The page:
New Materialisms

Author: Diana Coole
Publisher: Duke University Press Books
ISBN: 9780822347538
Size: 36.50 MB
Format: PDF, ePub
View: 3795
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New Materialisms brings into focus and explains the significance of the innovative materialist critiques that are emerging across the social sciences and humanities. By gathering essays that exemplify the new thinking about matter and processes of materialization, this important collection shows how scholars are reworking older materialist traditions, contemporary theoretical debates, and advances in scientific knowledge to address pressing ethical and political challenges. In the introduction, Diana Coole and Samantha Frost highlight common themes among the distinctive critical projects that comprise the new materialisms. The continuities they discern include a posthumanist conception of matter as lively or exhibiting agency, and a reengagement with both the material realities of everyday life and broader geopolitical and socioeconomic structures. Coole and Frost argue that contemporary economic, environmental, geopolitical, and technological developments demand new accounts of nature, agency, and social and political relationships; modes of inquiry that privilege consciousness and subjectivity are not adequate to the task. New materialist philosophies are needed to do justice to the complexities of twenty-first-century biopolitics and political economy, because they raise fundamental questions about the place of embodied humans in a material world and the ways that we produce, reproduce, and consume our material environment. Contributors Sara Ahmed Jane Bennett Rosi Braidotti Pheng Cheah Rey Chow William E. Connolly Diana Coole Jason Edwards Samantha Frost Elizabeth Grosz Sonia Kruks Melissa A. Orlie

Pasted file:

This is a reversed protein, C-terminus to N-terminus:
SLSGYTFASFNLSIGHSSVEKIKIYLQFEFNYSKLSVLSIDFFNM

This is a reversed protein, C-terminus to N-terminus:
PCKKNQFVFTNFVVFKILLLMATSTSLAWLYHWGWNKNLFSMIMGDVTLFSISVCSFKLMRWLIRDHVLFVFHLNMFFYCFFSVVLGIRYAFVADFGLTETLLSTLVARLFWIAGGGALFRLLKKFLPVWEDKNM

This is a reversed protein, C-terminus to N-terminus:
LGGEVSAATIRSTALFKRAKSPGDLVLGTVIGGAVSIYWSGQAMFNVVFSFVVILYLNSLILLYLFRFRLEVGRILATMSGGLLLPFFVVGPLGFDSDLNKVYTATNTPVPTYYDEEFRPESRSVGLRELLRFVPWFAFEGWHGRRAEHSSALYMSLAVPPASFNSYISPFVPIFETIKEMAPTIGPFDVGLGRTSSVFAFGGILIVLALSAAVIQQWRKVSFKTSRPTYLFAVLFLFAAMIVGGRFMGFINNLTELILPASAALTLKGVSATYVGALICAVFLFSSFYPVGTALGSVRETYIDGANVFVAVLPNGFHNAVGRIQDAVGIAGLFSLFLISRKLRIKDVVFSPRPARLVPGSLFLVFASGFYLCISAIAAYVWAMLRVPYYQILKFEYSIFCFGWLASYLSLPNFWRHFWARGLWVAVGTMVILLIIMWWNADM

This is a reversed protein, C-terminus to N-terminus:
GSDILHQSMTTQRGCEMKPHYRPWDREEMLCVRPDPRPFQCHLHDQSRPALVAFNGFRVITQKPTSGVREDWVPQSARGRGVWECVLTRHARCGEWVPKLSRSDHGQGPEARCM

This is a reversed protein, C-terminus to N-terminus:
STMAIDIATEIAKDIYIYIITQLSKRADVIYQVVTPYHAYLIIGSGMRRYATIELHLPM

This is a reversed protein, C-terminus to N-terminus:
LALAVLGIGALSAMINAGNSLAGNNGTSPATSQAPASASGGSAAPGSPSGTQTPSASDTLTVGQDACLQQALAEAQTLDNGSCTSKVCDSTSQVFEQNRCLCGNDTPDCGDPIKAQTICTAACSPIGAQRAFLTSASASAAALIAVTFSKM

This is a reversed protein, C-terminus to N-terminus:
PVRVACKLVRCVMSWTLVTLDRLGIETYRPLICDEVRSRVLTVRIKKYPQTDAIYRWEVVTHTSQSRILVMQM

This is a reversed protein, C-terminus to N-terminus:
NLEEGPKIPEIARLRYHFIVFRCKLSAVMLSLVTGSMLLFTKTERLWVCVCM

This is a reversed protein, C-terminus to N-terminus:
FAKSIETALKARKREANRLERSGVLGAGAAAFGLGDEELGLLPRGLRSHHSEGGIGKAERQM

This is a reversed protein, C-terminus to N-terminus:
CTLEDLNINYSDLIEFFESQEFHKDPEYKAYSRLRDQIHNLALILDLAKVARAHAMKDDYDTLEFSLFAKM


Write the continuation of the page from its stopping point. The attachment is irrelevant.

Vibrant Matter

Author: Jane Bennett
Publisher: Duke University Press
ISBN: 0822391627
Size: 77.70 MB
Format: PDF
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In Vibrant Matter the political theorist Jane Bennett, renowned for her work on nature, ethics, and affect, shifts her focus from the human experience of things to things themselves. Bennett argues that political theory needs to do a better job of recognizing the active participation of nonhuman forces in events. Toward that end, she theorizes a “vital materiality” that runs through and across bodies, both human and nonhuman. Bennett explores how political analyses of public events might change were we to acknowledge that agency always emerges as the effect of ad hoc configurations of human and nonhuman forces. She suggests that recognizing that agency is distributed this way, and is not solely the province of humans, might spur the cultivation of a more responsible, ecologically sound politics: a politics less devoted to blaming and condemning individuals than to discerning the web of forces affecting situations and events. Bennett examines the political and theoretical implications of vital materialism through extended discussions of commonplace things and physical phenomena including stem cells, fish oils, electricity, metal, and trash. She reflects on the vital power of material formations such as landfills, which generate lively streams of chemicals, and omega-3 fatty acids, which can transform brain chemistry and mood. Along the way, she engages with the concepts and claims of Spinoza, Nietzsche, Thoreau, Darwin, Adorno, and Deleuze, disclosing a long history of thinking about vibrant matter in Western philosophy, including attempts by Kant, Bergson, and the embryologist Hans Driesch to name the “vital force” inherent in material forms. Bennett concludes by sketching the contours of a “green materialist” ecophilosophy.